While the project team is normally eating and breathing a project’s detail, the general public is forced to wait until information is released from the office’s communication team. This is where things get tricky. Knowledge gaps start to appear, conjecture grows, and suddenly the project is expertly woven into a news-hungry confronting headline. Then the loud voices take over.
During the course of the Barangaroo Reserve development it was rare when a day went by without a response required to a misunderstood query. Tensions can get high on the inside of project offices and sometimes rash decisions are made to make problems go away. Luckily this didn’t happen for us and Sydney now has an award-winning harbour-side parkland to enjoy.
The journey was challenging at times. Below are a couple of community-relations happenings that helped make a difference:
During the course of our excavation within the ‘industrial vandalism’1 of the former container port we came across a few seafaring foundations from Sydney’s past; James Munn’s slipway (1831) and Cuthbert’s wharf (1861).
The finds were not entirely unexpected as we had targeted the dig specifically in these areas. Though the relics were substantial enough for us to question what this means to our parkland and million dollar foreshore.
Ideas were tossed around within the team from recording and demolishing to museum enclosures. But it wasn’t until a chance meeting with a neighbour from Millers Point – who was well-versed in the heritage of the area - that the interpretation crystallised. From a quiet discussion in our office in 2013, the importance of these archaeological finds was eloquently interpreted to me as an origin of the very development we were undertaking. She described the importance of maritime in an age where it was the only form of communication, and how business interests pushed Munn to the opposite side of the natural ridge running through Sydney (now the Bradfield Highway). 30 years later Cuthbert acquired the land, built over Munn’s slipway, and formed a shipyard which was replaced by Dibbs Wharf.
And so on and so on… Following our successful Archaeological Open Day - in which 300 Sydney-siders visited the archaeological dig - we pursued an integrated design approach, subtly marrying together a chapter from the past into the foreshore which is what you see today along the northern edge of Nawi Cove.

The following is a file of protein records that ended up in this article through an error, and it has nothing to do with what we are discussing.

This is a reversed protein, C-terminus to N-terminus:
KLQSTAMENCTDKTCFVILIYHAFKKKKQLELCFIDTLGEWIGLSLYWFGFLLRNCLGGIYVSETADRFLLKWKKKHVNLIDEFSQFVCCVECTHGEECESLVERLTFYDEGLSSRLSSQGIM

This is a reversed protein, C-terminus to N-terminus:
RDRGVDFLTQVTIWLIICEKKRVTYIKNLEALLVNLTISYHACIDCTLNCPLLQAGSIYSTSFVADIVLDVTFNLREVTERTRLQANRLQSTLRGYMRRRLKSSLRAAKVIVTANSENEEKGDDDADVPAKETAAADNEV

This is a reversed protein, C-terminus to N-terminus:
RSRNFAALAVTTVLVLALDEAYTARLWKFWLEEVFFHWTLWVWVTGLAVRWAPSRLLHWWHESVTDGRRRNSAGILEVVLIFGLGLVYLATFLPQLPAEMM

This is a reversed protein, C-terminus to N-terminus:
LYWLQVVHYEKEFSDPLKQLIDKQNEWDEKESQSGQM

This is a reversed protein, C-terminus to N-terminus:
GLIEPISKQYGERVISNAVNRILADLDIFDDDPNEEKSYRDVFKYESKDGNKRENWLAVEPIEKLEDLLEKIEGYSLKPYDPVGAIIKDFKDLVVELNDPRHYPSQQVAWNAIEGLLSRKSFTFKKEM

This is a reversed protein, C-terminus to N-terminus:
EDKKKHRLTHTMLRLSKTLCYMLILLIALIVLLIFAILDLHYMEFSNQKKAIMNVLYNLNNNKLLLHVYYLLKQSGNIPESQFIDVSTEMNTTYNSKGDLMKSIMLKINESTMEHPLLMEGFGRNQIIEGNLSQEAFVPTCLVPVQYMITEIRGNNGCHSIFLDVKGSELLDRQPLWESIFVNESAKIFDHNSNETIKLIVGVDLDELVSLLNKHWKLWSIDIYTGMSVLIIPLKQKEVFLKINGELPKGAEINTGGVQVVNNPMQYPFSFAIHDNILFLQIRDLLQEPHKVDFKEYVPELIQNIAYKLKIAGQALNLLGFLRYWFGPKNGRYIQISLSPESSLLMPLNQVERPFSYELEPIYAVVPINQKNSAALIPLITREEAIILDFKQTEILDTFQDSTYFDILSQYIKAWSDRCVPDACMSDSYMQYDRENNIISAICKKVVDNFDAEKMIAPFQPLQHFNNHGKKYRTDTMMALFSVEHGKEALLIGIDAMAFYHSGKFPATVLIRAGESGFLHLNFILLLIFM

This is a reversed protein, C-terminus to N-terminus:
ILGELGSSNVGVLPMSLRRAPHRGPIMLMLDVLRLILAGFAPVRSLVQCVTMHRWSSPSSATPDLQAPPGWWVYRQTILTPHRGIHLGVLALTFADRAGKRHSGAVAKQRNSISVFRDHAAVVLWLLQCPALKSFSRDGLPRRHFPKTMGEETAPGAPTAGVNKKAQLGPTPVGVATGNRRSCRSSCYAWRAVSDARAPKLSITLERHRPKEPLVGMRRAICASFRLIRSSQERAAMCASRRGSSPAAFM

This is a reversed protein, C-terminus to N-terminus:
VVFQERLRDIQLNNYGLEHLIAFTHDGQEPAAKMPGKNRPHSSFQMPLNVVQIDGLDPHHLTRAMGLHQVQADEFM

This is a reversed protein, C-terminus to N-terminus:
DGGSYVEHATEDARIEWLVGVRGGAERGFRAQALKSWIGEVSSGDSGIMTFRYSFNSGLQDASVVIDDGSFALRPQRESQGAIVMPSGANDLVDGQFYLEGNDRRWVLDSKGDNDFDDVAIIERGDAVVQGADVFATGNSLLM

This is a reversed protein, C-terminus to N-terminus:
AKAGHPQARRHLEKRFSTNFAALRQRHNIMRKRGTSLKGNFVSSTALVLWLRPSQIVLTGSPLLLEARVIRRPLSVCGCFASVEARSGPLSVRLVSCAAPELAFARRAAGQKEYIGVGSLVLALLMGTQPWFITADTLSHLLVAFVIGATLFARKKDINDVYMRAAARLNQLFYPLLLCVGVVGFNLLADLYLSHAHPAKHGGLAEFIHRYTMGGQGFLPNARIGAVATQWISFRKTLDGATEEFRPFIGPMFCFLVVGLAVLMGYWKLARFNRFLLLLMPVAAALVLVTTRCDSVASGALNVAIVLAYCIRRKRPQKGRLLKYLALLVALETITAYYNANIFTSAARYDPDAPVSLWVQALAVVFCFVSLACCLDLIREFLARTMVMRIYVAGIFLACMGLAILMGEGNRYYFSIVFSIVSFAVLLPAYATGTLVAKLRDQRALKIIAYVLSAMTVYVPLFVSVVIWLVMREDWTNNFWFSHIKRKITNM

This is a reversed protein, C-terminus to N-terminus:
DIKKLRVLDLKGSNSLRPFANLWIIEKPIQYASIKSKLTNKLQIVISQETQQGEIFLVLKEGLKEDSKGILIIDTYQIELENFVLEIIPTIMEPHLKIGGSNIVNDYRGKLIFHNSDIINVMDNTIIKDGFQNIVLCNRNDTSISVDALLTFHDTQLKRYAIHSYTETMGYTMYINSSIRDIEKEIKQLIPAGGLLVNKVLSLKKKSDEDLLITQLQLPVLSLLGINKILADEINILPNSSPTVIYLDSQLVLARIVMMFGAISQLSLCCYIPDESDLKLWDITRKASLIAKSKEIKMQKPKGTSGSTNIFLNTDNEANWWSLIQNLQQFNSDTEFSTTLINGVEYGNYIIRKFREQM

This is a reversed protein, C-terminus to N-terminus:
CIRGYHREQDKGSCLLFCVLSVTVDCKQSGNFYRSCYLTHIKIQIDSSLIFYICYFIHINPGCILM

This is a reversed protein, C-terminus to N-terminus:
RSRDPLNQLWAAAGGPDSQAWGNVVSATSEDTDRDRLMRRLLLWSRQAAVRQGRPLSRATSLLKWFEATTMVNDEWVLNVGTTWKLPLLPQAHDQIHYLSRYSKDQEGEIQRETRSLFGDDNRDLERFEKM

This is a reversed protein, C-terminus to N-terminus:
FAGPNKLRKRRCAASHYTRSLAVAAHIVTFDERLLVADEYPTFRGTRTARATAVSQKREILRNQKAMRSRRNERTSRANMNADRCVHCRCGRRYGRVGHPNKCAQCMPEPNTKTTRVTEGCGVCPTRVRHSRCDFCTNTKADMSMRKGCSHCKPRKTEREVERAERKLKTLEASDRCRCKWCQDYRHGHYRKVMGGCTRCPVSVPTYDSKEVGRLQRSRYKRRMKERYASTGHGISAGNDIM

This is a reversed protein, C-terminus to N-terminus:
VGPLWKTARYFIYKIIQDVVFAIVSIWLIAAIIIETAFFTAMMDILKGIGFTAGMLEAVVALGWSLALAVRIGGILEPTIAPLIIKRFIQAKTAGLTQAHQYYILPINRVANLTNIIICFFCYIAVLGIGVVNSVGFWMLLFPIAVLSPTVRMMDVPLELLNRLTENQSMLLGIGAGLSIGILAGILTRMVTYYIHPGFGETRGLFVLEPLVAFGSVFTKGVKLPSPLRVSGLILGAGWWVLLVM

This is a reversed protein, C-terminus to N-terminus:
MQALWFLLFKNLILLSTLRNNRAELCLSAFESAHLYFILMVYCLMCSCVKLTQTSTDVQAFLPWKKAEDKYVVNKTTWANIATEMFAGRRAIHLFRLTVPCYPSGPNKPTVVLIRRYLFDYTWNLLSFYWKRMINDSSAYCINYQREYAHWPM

The team delivered an excellent result but the credit can be taken by a local resident.
Community open day
Sometimes things just happen because the stars align. In the case of the community open days - where over 7,000 Sydney-siders visited the construction site - this was the case. The benefit to the project would be difficult to quantitatively value, but the information conveyed and the relationships made were invaluable.
Starting with an idea part way through the construction contract to down tools and allow the public to climb all over the site, blossomed into full day events with several participants from the client, builder and consultants two years in a row leading up to the grand opening of the park in August 2015.
The stars that happened to align in this case were not driven by gravity but the laws of pride in the significance of the project being built. I can recall walking the site with the builder a couple days before the open day, talking about walkways and safety for the public and making several unrealistic suggestions of what should be done. On the morning of the event I was shocked by the absolute care and attention made towards presenting the best construction site possible. The builder’s team had even parked all their large machinery - earthmovers, diggers, 3m wide sandstone saw blades - along the public pathways for all the visiting kids to be in awe of. The day was an absolute success as I observed the worker’s families getting a look into what mum or dad was building, and seeing the story that lies underneath the lush green landscape.
An extra effort had been exercised by everyone because of their love for the job.